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Shea-Porter, Guinta continue negative attacks in NH congressional race

New Hampshire Union Leader

October 01. 2012 11:16PM

Forget about the federal budget and jobs programs.

Republican Frank Guinta and Democrat Carol Shea-Porter attacked one another Monday over pay of congressional staff, local offices and a 2-year-old investigation into campaign financing.

A news conference and follow-up statements show that the two candidates for the 1st New Hampshire Congressional District continue to publicize anything possible to paint their opponent in a negative light.

Monday morning, Guinta held a press conference and media interviews to criticize Shea-Porter's actions in late 2010, in the waning days of her two-term tenure as congresswoman.

Guinta released the copy of a one-page notice, posted on Shea-Porter's office Manchester office. It said Shea-Porter's office is closed and constituents should address concerns to Sen. Jeanne Shaheen, D-N.H., or Gov. John Lynch.

Guinta said it was posted on her office shortly after the November 2010 election, which he won. Guinta did not take over the job until January 2011.

'This is part of what our job is, to deal with constituents. That's not a partisan matter,' Guinta said. .

But Shea-Porter's spokesman, Naomi Andrews, said the Government Services Administration shut down the office. In the last week of November, it took the computer. In the first week of December, it took the telephone, all in preparation for Guinta's arrival.

She said staff was still inside the office, but had no equipment.

'It is amazing to criticize us for closing an office on the date when ordered to do so after the election, when Congressman Guinta never opened the Dover office at all ... for vindictive political reasons,' reads a statement distributed by Andrews.

Guinta also faulted Shea-Porter for granting 49- and 29-percent pay raises after the 2010 election. Shea-Porter also paid her top two staffers for two days of work. That amounted to $25,000.

'This is like a staff stimulus. This is fleecing the taxpayers,' Guinta said.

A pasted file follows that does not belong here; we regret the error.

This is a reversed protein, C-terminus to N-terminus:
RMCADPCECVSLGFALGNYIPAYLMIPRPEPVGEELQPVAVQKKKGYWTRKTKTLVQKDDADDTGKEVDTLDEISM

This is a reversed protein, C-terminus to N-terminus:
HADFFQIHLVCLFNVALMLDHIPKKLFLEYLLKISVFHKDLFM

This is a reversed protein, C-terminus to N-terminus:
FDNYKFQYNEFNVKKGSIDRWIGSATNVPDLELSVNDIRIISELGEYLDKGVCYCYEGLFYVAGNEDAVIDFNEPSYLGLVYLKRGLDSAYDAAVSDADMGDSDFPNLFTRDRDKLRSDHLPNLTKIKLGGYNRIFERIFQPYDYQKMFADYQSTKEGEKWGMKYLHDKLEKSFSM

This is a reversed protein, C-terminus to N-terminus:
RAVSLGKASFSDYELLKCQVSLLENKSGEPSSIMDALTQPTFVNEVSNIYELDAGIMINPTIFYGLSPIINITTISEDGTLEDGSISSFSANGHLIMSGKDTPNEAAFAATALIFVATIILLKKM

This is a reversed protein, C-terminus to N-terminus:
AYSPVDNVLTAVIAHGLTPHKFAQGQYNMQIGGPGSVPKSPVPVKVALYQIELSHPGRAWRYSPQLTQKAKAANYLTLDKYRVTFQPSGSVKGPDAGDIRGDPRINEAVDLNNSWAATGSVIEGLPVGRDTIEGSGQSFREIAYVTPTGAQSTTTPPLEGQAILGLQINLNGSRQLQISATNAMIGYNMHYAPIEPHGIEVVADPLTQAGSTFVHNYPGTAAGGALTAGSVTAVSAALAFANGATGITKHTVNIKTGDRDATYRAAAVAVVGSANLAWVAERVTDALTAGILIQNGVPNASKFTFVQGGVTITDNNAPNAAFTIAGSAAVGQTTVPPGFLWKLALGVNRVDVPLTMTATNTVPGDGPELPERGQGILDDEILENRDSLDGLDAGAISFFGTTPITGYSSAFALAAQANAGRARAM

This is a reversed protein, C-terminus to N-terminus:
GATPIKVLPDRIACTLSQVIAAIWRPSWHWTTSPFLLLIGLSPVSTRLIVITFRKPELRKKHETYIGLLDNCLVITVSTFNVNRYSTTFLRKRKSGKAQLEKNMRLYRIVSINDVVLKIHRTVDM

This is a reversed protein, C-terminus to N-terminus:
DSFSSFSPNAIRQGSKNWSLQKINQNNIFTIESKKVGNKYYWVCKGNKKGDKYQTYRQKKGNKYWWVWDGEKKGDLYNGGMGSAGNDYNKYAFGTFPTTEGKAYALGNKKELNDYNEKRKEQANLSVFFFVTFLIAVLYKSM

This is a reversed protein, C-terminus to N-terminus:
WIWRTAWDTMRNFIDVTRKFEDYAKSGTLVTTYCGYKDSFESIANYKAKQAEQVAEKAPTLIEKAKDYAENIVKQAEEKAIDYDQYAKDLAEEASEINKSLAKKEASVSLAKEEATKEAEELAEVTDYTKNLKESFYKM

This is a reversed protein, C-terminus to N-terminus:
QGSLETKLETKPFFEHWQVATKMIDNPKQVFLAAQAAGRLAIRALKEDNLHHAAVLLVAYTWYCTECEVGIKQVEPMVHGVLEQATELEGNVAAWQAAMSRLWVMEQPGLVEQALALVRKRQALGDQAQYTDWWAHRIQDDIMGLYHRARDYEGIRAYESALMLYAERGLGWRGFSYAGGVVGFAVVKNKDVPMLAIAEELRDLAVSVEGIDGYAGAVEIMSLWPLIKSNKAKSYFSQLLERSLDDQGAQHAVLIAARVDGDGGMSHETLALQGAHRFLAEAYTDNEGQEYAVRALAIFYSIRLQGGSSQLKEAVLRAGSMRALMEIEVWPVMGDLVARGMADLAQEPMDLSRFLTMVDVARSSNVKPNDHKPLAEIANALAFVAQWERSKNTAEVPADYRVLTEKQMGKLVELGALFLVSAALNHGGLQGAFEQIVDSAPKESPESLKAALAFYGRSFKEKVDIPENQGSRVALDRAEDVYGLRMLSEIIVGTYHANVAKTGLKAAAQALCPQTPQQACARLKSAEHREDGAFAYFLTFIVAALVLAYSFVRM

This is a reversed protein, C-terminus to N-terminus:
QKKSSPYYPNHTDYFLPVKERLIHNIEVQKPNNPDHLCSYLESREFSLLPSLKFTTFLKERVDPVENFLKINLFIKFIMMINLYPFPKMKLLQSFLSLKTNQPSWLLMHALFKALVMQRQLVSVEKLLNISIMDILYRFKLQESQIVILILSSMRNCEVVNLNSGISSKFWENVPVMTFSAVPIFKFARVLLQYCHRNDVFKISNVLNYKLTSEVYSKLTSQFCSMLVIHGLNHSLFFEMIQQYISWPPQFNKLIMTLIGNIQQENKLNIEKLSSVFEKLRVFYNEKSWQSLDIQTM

But Andrews said the raises are a common practice in Washington.

'We were conservative with the budget (throughout the year). We were able to give a little extra to the entire staff,' said Andrews, who was Shea-Porter's chief of staff when the Democrat was in Congress.

Andrews said the pay for Shea-Porter's staff -$118,000 for chief of staff, and $86,600 for deputy chief of staff Robert Moller - are about the same as Guinta pays his staff. The Guinta campaign said he pays $115,000 to Chief of Staff Ethan Zorfas and $82,000 for Deputy Chief Austen Jensen.

Guinta said House Republicans voluntarily cut their office budgets by 11 percent, and despite that he returned $75,000 to the treasury last year.

Meanwhile, Shea-Porter's campaign said Guinta continues to be investigated by the Federal Elections Commission for the sudden appearance of a bank account in 2010, which he used to loan $245,000 to his campaign.

The Guinta campaign has paid $52,000 to a Washington law firm that specializes in dealing with the FEC, the Shea-Porter campaign said.

His campaign contributors and New Hamsphire residents have a right to know about the status of the FEC investigation and if the legal fees are connected to it, Andrews said.

In a statement released late yesterday, Guinta campaign spokesman Derek Dufresne said the campaign maintains legal counsel to approve advertising and ensure that campaign materials comply with laws and regulations.